Better and more affordable treatments for sufferers of autoimmune diseases

December 13, 2011

(Medical Xpress) -- From Addison’s disease to Rheumatoid Arthritis, Crohn’s disease to Multiple Sclerosis — the list of crippling autoimmune diseases is long and they affect millions of people world-wide. But supplies of the plasma-based treatment that has become a lifeline for sufferers are limited because it is very expensive and difficult to make.

Many immune-deficient patients are dependent on the clinically approved plasma protein replacement therapy — Intravenous Immunoglobulin Therapy (IVIG). Seventy per cent of the global supply of IVIG is used to treat autoimmune disease, but this treatment requires thousands of carefully screened donors.

Now experts in the School of Biology at The University of Nottingham have developed a synthetic replacement for the effective part of the antibody — the Fc — which is responsible for dampening the inflammation seen in autoimmune disease. The results of this research, which could lead to a new form of treatment for autoimmune disease, have been published online in the new academic journal Scientific Reports.

Professor Richard Pleass and Professor Mike Doenhoff led the study by the Institute of Genetics in the School of Biology at The University of Nottingham. Professor Pleass said: “The trick that makes these reagents better at potentially curing autoimmune disease is the fact that they are polymeric - made of a repeating unit of proteins.  This makes them much better at suppressing the pro-inflammatory processes involved in causing autoimmune disease than the single molecule antibodies contained in IVIG.”

Existing IVIG products are used every day with great efficacy in treating such as Guillain-Barre syndrome and immune thrombocytopenic purpura (ITP) in children. However, to produce IVIG every single one of the 3,000 donors has to be screened for infectious disease and degenerative disorders and the process of purifying antibodies from these individuals is very costly. To be effective IVIG also needs to be used in high doses since only one per cent of the injected IVIG is suppressive in people. This is because these antibodies are single proteins which have only a mild effect on the inhibitory receptors responsible for switching off inflammation.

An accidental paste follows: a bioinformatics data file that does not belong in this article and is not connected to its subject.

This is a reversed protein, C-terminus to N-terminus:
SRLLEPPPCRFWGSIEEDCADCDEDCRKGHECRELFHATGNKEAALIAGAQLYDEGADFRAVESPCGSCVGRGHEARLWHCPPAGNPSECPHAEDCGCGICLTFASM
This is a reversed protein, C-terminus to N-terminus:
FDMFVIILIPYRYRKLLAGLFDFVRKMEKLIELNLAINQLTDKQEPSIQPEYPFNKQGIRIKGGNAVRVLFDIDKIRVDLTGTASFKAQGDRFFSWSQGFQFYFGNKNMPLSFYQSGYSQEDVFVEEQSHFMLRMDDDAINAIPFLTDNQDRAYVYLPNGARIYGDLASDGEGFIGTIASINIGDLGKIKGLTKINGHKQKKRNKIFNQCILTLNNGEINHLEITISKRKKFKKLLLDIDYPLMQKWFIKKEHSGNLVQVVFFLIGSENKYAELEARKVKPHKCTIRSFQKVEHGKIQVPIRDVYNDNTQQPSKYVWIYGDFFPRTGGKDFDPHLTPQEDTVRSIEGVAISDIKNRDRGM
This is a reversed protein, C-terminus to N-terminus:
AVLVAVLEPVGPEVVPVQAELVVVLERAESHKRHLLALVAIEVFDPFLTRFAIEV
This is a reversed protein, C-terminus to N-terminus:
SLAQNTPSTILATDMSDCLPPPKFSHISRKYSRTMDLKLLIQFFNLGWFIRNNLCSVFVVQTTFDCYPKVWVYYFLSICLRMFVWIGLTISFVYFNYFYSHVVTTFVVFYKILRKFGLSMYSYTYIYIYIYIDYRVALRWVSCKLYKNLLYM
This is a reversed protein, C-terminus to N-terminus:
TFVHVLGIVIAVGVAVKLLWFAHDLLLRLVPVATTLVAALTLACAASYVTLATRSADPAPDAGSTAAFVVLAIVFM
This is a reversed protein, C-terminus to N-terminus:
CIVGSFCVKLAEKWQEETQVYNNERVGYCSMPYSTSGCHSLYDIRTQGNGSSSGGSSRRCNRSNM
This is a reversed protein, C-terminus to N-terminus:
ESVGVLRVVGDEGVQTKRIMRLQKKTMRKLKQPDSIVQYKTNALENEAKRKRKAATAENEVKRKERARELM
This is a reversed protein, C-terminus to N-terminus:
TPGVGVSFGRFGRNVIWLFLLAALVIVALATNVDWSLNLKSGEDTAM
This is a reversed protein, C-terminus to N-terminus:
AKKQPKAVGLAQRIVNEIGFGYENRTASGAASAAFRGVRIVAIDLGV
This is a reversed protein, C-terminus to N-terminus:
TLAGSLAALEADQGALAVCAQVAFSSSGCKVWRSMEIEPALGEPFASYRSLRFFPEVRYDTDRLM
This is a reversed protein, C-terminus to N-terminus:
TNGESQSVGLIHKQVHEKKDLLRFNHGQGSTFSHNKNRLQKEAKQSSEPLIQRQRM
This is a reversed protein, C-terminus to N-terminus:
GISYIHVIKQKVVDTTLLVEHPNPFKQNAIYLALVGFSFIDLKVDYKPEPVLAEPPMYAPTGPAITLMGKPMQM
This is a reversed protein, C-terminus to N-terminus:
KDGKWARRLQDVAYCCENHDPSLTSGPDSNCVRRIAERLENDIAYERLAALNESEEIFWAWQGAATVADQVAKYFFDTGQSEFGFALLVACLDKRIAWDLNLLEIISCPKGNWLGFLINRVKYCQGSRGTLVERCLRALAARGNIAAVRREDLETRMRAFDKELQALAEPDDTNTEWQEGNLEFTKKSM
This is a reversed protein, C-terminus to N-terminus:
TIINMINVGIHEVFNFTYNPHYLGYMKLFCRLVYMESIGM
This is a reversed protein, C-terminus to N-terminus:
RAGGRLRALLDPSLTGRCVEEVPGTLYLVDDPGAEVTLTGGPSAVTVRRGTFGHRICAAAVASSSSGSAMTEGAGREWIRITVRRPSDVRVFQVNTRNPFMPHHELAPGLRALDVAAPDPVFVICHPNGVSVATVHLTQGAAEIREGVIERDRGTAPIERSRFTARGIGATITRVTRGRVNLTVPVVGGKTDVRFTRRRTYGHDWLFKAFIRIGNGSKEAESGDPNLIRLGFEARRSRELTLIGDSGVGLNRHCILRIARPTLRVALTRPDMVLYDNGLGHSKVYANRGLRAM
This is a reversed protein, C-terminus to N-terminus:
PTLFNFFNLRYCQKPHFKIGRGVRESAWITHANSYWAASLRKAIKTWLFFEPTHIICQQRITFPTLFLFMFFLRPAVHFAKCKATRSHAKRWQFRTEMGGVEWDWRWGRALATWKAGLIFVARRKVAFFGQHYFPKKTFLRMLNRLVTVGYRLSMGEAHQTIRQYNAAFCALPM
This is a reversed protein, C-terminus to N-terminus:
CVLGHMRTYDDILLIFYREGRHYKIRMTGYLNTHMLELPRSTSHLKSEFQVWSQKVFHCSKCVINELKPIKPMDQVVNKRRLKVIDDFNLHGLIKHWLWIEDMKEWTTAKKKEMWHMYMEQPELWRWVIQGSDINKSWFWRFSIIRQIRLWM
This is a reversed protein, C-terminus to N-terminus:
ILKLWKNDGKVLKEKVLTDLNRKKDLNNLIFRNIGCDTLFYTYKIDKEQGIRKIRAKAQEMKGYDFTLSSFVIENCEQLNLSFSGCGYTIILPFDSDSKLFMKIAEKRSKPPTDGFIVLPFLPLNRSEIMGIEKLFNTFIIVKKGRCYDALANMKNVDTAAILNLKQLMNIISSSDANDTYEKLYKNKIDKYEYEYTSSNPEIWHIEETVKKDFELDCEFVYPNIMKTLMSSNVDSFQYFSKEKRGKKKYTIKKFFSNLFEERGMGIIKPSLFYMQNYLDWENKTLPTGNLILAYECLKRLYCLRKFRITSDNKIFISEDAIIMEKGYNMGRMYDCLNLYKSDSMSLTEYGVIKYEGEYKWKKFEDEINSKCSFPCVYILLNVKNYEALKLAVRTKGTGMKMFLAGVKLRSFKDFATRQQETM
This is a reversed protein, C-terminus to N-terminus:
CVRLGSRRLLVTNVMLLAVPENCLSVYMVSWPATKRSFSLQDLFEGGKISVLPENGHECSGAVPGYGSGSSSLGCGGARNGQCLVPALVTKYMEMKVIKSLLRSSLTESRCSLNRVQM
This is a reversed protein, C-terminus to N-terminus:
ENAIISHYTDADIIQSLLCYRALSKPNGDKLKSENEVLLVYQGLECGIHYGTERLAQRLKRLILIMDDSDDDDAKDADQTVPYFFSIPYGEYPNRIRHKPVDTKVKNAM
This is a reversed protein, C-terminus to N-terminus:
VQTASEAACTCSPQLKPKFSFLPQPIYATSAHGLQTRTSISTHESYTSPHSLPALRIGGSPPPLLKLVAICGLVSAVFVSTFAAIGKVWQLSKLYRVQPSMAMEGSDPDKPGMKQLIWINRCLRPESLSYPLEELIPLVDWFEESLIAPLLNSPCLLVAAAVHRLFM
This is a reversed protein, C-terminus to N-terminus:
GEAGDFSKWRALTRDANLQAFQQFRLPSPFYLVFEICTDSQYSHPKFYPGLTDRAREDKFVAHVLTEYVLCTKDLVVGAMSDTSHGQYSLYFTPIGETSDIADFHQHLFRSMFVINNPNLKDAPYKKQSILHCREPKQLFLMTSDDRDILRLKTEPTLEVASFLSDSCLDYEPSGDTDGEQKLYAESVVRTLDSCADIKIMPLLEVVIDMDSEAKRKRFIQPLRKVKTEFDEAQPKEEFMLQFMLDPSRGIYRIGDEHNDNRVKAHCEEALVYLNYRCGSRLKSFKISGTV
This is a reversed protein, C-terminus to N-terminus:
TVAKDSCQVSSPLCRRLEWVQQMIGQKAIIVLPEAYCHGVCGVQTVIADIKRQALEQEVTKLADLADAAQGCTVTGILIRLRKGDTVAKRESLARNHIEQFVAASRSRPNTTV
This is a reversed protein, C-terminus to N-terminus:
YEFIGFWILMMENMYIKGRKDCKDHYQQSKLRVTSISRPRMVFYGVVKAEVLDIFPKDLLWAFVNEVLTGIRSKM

The newly described process of synthesising Fc should help overcome these problems.

The research was carried out by Professor Pleass, Professor Doenhoff and their students in collaboration with the Chinese Academy of Sciences, Shanghai Jiao Tong University, the University of Oslo and the University of Alexandria.

Explore further: Costly treatment 'ineffective for babies'

More information: A copy of their paper can be found at:

Related Stories

Costly treatment 'ineffective for babies'

September 30, 2011

(Medical Xpress) -- A worldwide study involving University of Sydney researchers has concluded that a costly and controversial treatment for neonatal sepsis is ineffective.

Recommended for you

Monkeys in Asia harbor virus from humans, other species

November 19, 2015

When it comes to spreading viruses, bats are thought to be among the worst. Now a new study of nearly 900 nonhuman primates in Bangladesh and Cambodia shows that macaques harbor more diverse astroviruses, which can cause ...

One-step test for hepatitis C virus infection developed

November 14, 2015

UC Irvine Health researchers have developed a cost-effective one-step test that screens, detects and confirms hepatitis C virus (HCV) infections. Dr. Ke-Qin Hu, director of hepatology services, will present findings at the ...

Computer model reveals deadly route of Ebola outbreak

November 10, 2015

Using a novel statistical model, a research team led by Columbia University's Mailman School of Public Health mapped the spread of the 2014-2015 Ebola outbreak in Sierra Leone, providing the most detailed picture to date ...


Please sign in to add a comment. Registration is free, and takes less than a minute. Read more

Click here to reset your password.
Sign in to get notified via email when new comments are made.